The 2011-2012 Crowley project investigated the human rights issues associated with pretrial detention laws and practices in theBolivian criminal justice system. Despite national and international human rights legal protections that ensure fair trial rights that apply to individuals in pretrial detention, pretrial detention is used excessively and arbitrarily both in Bolivia and worldwide, with serious consequences for individual detainees, their families and entire communities. Internationally, approximately three million individuals are being held in pretrial detention on any given day. In Bolivia, the rate of pretrial detention is greater than 80%.
For two weeks in May 2012, Fordham Law School Professors Aya Fujimura-Fanselow, James Kainen, Daniel McLaughlin, and Elisabeth Wickeri led a delegation including eight law students to Bolivia to investigate and document the way in which the criminal justice procedural code is applied in the context of pretrial detention and the conditions of pretrial detention. The students participating in the documentation project were Crowley Scholars Zohra Ahmed, Jennifer Chiang, Stephanie DiFazio, Gerald Dickinson, Zachary Hudson, Leila Mokhtarzadeh, Jonathan Park, and Jeffrey Severson.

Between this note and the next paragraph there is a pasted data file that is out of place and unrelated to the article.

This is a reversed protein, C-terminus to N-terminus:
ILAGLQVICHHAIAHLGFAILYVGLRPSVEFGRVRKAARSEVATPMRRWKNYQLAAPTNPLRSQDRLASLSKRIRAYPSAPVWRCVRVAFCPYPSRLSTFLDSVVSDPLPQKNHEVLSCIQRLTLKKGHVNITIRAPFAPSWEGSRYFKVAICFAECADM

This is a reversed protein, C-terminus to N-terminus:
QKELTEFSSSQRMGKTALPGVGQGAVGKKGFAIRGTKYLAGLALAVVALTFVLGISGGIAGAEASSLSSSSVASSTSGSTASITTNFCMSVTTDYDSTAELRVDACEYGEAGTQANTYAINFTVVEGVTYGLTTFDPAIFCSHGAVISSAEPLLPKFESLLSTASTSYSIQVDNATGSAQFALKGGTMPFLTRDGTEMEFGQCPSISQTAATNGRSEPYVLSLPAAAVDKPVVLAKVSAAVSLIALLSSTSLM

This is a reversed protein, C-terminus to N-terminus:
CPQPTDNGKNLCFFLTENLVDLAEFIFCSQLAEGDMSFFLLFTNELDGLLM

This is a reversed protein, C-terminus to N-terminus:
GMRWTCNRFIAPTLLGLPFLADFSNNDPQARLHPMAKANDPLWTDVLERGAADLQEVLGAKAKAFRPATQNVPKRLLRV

The delegation conducted wide-ranging interviews with various stakeholders and experts in the departments of Beni, Chuquisaca, Cochabamba, La Paz, Potosí and Santa Cruz. Meetings were held with individuals held in detention in prisons, members of the government and the judiciary, academics, lawyers, and non-governmental and intergovernmental organizations, whose expertise informed a broader understanding of the issues.
Read “We Are Left to Rot: Arbitrary and Excessive Pretrial Detention in Bolivia” (PDF).
To read more about the issue of pretrial detention worldwide, please consult: